Primary versus secondary injection testing is a common topic for any operation that relies on circuit breakers to regulate their power. The two types of injection testing are valuable. Each has its benefits and drawbacks. When specialists apply these testing methods strategically, they can determine when a unit needs repair and reinstallation.
What Is Primary Injection Testing?
Primary injection testing is used for solid-state units and electromechanical trip units. The test will assess all sensors, wiring and the current conduction path of the circuit breaker. This type of testing is comprehensive, and it may be required for some units.
These tests must be conducted by a specialist because they involve the required current for the device injected into the system. Primary injection testing is most commonly required for circuit breakers that contribute to critical processes or engineered safety systems since reliability is a must. This type of testing is also used in the commissioning process alongside secondary injection testing.
One of the drawbacks of this type of injection testing is that it might not detect sensor wiring and polarity issues. To detect these problems, all three of the phases of the breaker must be tested at once.
What Is Secondary Injection Testing?
The only time to use secondary injection testing is during maintenance programs for solid-state trip units. This type of testing does not work for electromechanical trip units. This testing process is conducted when the circuit breaker is closed and not carrying currents through its main poles. A small test set plugs into the trip unit and simulates the three-phase currents that typically run through the trip unit.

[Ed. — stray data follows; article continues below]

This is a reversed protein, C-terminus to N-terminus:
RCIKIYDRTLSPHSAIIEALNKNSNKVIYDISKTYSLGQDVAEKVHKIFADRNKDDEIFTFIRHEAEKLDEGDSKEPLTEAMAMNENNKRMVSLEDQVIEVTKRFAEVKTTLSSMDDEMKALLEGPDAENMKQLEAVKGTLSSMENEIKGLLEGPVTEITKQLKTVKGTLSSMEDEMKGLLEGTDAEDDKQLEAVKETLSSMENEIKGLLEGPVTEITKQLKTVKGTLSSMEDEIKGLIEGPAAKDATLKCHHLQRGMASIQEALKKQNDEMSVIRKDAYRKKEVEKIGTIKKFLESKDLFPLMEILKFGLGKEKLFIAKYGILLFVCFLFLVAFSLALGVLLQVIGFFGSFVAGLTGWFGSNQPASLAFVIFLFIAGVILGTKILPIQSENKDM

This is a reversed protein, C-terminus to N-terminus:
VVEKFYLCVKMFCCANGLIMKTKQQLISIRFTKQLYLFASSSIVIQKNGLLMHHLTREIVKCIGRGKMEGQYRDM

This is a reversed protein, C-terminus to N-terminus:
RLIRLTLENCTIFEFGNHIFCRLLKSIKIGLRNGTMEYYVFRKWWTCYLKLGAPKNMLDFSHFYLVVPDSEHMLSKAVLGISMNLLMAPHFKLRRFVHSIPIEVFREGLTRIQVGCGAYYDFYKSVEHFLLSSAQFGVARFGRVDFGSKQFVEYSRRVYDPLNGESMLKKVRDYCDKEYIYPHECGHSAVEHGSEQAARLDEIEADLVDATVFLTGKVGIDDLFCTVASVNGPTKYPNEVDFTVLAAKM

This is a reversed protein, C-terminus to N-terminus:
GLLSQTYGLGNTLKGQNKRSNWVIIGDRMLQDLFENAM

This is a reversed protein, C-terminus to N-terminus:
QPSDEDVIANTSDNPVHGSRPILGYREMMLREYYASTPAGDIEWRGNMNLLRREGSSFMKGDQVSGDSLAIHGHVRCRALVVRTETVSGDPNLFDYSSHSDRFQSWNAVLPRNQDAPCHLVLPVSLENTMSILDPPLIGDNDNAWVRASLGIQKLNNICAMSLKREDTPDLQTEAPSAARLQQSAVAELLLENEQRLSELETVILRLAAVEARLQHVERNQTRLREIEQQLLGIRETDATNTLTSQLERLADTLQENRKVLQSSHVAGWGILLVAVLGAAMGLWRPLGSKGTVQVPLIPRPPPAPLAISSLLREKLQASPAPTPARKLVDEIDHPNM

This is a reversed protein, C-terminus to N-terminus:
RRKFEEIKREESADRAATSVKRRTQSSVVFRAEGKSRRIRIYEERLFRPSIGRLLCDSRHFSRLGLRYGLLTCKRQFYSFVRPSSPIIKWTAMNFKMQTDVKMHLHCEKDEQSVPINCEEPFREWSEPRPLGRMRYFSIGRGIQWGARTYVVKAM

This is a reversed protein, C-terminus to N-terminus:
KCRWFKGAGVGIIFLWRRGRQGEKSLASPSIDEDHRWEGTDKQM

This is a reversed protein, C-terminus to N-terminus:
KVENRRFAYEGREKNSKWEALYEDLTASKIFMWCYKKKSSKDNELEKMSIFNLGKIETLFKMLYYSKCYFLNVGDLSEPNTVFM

Since secondary injection testing simulates the three-phase currents, it can detect sensor wiring and polarity issues where primary injection testing cannot. This is one of the major benefits of this type of testing.
In secondary injection testing, only the unit’s logic and wiring are tested. All other current-carrying components go untested. Since this test is not as comprehensive as primary injection testing, it’s suitable for general maintenance needs. However, it will offer the complete testing required for more critical systems. Secondary testing works well in conjunction with primary injection testing to gauge circuit breaker performance throughout the year.
Turn to Power Products & Solutions for Injection Testing Methods
Injection testing methods for circuit breakers are critical for determining if a unit needs repair and reinstallation. Both methods are useful, and many systems can use a combination of the two. At Power Products & Solutions, we can implement the testing methods that are most appropriate for your units. Contact us today.